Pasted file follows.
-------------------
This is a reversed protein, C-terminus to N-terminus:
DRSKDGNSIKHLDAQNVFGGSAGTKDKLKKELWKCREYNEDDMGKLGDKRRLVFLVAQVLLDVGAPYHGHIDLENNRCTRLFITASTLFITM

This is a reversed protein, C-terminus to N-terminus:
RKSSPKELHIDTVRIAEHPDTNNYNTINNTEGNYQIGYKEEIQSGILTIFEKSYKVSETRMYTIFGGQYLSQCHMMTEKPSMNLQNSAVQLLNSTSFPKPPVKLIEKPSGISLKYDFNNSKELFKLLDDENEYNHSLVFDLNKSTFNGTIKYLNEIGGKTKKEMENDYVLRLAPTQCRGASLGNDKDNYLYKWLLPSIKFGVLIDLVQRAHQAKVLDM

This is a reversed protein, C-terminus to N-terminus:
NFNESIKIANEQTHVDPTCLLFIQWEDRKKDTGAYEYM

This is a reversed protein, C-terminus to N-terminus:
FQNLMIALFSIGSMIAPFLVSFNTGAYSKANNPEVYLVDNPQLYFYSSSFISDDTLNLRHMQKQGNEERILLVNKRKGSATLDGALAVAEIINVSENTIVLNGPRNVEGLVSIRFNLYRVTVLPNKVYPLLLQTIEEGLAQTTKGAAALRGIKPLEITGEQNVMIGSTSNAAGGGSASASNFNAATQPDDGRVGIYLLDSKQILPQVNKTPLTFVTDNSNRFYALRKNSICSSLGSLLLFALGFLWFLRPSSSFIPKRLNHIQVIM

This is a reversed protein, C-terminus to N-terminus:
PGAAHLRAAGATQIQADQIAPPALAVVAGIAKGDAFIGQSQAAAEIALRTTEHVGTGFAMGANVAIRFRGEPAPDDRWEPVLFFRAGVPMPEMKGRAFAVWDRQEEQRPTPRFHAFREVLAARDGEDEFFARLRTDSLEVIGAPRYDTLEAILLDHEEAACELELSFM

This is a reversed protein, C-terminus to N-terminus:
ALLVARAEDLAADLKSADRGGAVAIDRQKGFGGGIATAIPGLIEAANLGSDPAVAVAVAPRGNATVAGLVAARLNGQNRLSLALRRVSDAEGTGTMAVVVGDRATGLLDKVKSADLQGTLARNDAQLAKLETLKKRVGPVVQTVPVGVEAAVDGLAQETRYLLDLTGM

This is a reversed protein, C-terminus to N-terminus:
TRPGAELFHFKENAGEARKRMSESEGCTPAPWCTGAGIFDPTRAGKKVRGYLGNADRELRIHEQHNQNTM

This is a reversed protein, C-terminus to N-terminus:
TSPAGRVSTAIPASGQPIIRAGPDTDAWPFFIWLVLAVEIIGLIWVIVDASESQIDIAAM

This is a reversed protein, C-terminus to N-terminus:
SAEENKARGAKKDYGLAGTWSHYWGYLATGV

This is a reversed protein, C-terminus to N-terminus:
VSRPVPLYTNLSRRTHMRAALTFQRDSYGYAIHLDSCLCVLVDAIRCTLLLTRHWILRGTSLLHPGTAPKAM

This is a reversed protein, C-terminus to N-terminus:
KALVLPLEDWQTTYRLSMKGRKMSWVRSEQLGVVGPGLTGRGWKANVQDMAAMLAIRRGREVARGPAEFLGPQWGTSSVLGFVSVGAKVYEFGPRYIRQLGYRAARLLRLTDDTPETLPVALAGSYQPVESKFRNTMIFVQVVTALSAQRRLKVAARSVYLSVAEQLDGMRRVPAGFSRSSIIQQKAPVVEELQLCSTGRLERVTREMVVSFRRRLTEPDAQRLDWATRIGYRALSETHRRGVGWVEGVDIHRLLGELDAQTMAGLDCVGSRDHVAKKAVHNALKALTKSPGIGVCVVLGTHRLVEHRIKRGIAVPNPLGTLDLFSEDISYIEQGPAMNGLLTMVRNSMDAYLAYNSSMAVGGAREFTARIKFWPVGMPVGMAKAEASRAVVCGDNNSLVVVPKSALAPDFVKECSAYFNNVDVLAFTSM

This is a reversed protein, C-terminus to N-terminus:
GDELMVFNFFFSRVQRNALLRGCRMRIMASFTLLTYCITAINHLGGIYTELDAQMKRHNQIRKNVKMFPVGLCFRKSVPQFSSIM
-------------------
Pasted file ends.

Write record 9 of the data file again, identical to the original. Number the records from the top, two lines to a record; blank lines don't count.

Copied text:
This is a reversed protein, C-terminus to N-terminus:
SAEENKARGAKKDYGLAGTWSHYWGYLATGV